Joe Luttwak started his adventure in guitar-making much the same way a person might start their adventure playing it in on a rainy night in a park—he stepped way out of his comfort zone. Having majored in History at the University of Rochester, in New York, he worked at Ferrari’s factory in Maranello, in the communications department, where he also contributed to the design of a museum exhibit. On his return to The States, he was so inspired by his work on that exhibit, that he decided to get a masters in product design at San Francisco State University. By chance, he was helping a friend out with an extra-credit class project when he came across this challenge: to make an all-hollow-body guitar.

Guitars are usually hollow only in the head, but not in the neck. Making the neck hollow, as in a mountain dulcimer that Luttwak had once heard, makes the guitar able to resonate much more loudly and deeply while staying compact. Fusing his experience at Ferrari with this new challenge, Luttwak created a prototype—the “F1 unibody meets the acoustic guitar.” Thus began his quest to make a hollow-body guitar out of composite materials that could deliver a small yet resonant, and practically indestructible, instrument for a niche but growing travel-guitar market.

Problem was—Luttwak had never made a guitar before. Luckily, he was living on a West Coast that, over a decade ago, was still writhing with small manufacturing and skilled craftsmen. With the generous encouragement and enthusiastic help of luthiers like Jeff Traugott in Santa Cruz and Ervin Somogyi in Oakland, Luttwak built up his game as a guitar maker. To that, he added his fiercely inventive mind, which he focused on perfecting the other side of the challenge: understanding composites, at first synthetic like carbon fiber, and then later, organic like flax.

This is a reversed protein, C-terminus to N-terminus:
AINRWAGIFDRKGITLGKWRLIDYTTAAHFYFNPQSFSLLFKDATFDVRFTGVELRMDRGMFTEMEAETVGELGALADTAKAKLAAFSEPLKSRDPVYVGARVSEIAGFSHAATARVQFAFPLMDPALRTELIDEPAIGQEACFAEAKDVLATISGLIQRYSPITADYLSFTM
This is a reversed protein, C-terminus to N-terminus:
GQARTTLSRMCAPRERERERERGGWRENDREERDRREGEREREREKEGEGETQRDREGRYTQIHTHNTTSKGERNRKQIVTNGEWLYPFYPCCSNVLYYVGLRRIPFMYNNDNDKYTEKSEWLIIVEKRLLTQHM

Today, Luttwak’s small shop produces approximately 400 guitars and ukuleles annually, with a team of about a half-dozen employees continuing to introduce new concepts and new models, including some with a traditional look, like the Lucky 13—a guitar based on vintage Gibson L-1s from the early 1900s. By introducing natural composites, such as the flax-based Ekoa, Blackbird hopes to turn a small niche product into an alternative that is both environmentally sustainable and musically attractive, inspiring a whole new customer base to play music in a whole new context—and, perhaps, for the very first time.


Art and adventure have always gone hand in hand.In some ways, they are synonymous: creativity is often approached as a journey of risk and discovery, while travel, in turn, is a source of profound inspiration to the artistic sensibility. When creativity and environment are literally fused in the form of one object, that object will pack a serious, even mythical punch. The days of Divining Rods, Excaliburs and Sorcerer’s Stones may be behind us, but when some channel comes along that promises to bridge the extremes of nature and emotion, a certain giddiness will naturally shoot through our spines. We recognize instinctively the power in that bonding mechanism. Blackbird Guitars give me chills.